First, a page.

Nurses learn to confront death – and to help patients do the same

January 11, 2013 | by

For terminally ill patients and their loved ones, preparing for those final moments and to die with peace of mind is crucial. For them, "death with dignity" is no longer a vague concept. But the health-care system has traditionally been focused on delaying, if not actually ignoring, the reality that eventually must confront us all.

Now, however, health-care workers – specifically nurses – are learning how to guide patients and their caregivers through the last phase of life. They're using training developed in no small part at City of Hope.

Betty Ferrell

Betty Ferrell, Ph.D., R.N., saw a need for better end-of-life care and developed a curriculum to help nurses and other health-care professionals provide it.

This evolution in health care was highlighted this week in a cover story by The New York Times.  The article focused on work by the End-of-Life Nursing Education Consortium (ELNEC), a project led by the American Association of Colleges of Nursing and by City of Hope. The project provides nurses, educators and other health-care professionals with training that specifically addresses patients' end-of-life needs.

As the story notes:  "Spending time with the dying is not fundamental to nurse training, partly because there are not enough clinical settings to provide the experience. [The consortium] has provided training in palliative care to some 15,000 nurses and nursing instructors around the nation since 2000, focusing not just on pain management but also on how to help terminally ill patients and their families prepare for death."

Courses in the curriculum  include pain and symptom management, grief and bereavement,  legal and ethical issues, spiritual care and cultural considerations.

According to ELNEC project director Pamela Malloy, nursing schools often neglect this type of training.

"We live in a death-denying society, and that includes nursing," Malloy told The New York Times.

Betty Ferrell, Ph.D., R.N., professor in City of Hope's Division of Nursing Research and Education, led the development of the ELNEC curriculum in order to turn the tide in this knowledge gap.

"As the primary professionals at the bedside across settings, nurses play a vital role in care for the seriously ill and dying," said Ferrell, principal investigator of the project. "But nurses can't practice what they don't know — thus education for nurses is vital, and there has been important progress made in the past decade."

Since its inception in 2000, ELNEC has trained nurses in all 50 states and in 74 countries. Additionally, because ELNEC "trains the trainers," Ferrell said, the graduates can take those lessons to their respective workplaces, furthering the awareness, knowledge and practice of end-of-life care in hospitals, clinics, nursing homes and hospices.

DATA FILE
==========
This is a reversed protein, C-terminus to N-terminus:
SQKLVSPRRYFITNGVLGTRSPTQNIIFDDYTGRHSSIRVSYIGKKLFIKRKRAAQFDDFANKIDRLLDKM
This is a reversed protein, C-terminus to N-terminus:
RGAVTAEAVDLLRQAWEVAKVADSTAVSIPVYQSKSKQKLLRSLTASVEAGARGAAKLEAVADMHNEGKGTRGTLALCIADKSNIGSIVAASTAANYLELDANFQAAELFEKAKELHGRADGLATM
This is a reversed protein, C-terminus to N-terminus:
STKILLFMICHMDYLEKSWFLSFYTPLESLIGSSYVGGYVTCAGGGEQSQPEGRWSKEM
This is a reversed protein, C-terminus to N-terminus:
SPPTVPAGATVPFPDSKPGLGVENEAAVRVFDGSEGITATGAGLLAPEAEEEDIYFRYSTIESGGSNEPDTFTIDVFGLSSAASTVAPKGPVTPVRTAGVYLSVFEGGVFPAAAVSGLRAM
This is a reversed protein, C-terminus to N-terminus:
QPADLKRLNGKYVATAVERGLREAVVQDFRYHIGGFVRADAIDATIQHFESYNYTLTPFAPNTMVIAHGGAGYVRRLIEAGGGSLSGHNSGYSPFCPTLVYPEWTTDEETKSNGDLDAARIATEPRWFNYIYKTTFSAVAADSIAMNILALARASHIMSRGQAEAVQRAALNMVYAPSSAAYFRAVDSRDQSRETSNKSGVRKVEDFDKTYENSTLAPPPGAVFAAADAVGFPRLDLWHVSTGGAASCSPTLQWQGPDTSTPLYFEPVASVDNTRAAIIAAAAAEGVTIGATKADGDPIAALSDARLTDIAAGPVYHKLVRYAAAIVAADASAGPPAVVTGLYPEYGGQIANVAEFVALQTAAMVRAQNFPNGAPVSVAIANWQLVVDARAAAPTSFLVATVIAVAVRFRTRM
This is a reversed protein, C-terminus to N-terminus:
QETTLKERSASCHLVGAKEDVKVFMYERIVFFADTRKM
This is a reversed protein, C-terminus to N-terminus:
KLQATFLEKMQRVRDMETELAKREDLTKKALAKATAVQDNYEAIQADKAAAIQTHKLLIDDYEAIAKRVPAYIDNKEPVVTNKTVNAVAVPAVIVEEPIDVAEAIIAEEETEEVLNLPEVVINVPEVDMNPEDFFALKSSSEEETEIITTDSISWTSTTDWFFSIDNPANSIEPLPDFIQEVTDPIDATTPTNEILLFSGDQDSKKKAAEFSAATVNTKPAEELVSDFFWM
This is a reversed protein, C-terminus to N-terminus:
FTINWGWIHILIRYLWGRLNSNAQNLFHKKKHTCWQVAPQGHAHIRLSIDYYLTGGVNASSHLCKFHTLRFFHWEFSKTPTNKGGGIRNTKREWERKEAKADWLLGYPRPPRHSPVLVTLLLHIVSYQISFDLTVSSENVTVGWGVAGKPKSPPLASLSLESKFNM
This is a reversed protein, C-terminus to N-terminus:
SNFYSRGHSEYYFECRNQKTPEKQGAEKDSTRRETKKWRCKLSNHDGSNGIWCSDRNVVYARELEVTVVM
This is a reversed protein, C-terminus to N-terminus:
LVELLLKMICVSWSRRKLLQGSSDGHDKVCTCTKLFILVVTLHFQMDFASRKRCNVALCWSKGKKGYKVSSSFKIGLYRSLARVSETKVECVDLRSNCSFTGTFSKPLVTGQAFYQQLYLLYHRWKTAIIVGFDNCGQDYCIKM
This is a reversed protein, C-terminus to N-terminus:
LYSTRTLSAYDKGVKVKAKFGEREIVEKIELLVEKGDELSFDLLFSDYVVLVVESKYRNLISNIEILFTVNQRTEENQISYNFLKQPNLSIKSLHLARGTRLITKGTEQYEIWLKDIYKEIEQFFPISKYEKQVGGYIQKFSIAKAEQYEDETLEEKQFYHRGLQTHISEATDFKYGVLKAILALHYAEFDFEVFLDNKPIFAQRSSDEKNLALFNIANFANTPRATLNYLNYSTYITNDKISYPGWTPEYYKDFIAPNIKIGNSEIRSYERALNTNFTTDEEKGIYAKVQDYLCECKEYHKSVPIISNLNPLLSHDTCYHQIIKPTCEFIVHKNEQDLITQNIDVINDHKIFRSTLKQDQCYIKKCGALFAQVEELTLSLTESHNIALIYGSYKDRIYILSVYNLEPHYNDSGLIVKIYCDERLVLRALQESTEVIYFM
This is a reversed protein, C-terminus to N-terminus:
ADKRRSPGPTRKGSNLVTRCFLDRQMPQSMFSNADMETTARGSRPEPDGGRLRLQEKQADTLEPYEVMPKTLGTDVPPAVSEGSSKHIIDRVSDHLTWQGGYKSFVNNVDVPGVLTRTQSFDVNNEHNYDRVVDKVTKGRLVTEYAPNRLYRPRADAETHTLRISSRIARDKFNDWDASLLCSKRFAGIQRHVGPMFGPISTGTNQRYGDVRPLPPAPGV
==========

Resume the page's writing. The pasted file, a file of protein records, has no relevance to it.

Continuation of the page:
"By empowering nurses and other health-care professionals with these skills, seriously ill patients and their families can expect and receive excellent care at the end of life," Ferrell said.


  • PeggyFioravanti

    Either way we live! Sending our loved ones Home is the ultimate test of our Faith. Our 17 year old son,Ryan, has been in Heaven since 2002 by an unlicensed driver swerving in front of our only child who was driving the speed limit, on his way to help,a group of friends, develop a program for their church. At the time he was a Christian camp counselor on his day off. Whether our time occurs quickly or it takes time as with a disease, I know we don' t go until we are called. Time doesn't change how we feel about this separation whether It is, in case,our son and my Mother. People learn to function. I live my life to the fullest everyday not just because I know my son & Mother would want me to but because I need too. My husband has complete kidney failure and when I offered a kidney, the doctors discovered that I have bone cancer. Wow! Another bump in the road of life! As if This nasty Fibermyalgia isn't enough! My husband and I are going to continue to spend everyday enjoying what we are able to while we are here. And we are looking forward to spending Eternity with our son and our loved ones who will be there when we arrive! We have choices in our lives to either use what we have to the best of our abilities or to sit around feeling sorry for ourselves, reliving yesterday and not using our gifts from God to smell the roses. Life is not easy, but then again this is earth not Heaven! I just got off the phone with one of my very best lifelong friends daughter. She has liver and pancreatic cancer. She is one of those people who all humans should be like in everyday. No one could be any better than her throughout her entire life. This is a very big bump in the road, we are going to do our best to smile as we,grow older together! Death is just the end of life here and the beginning of our lives there. Either way we live!